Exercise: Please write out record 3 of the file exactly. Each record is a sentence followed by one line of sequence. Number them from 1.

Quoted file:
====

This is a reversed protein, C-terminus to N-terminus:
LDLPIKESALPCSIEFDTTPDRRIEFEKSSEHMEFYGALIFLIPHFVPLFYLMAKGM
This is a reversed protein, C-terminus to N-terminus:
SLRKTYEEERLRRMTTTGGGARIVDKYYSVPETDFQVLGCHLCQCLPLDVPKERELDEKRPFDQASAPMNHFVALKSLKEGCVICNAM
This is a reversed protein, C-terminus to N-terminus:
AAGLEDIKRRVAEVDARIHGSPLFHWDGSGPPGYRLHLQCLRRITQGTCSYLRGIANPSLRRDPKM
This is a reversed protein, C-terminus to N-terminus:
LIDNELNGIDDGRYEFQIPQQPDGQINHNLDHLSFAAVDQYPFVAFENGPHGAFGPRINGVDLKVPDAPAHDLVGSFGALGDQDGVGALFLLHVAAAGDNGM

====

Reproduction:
This is a reversed protein, C-terminus to N-terminus:
AAGLEDIKRRVAEVDARIHGSPLFHWDGSGPPGYRLHLQCLRRITQGTCSYLRGIANPSLRRDPKM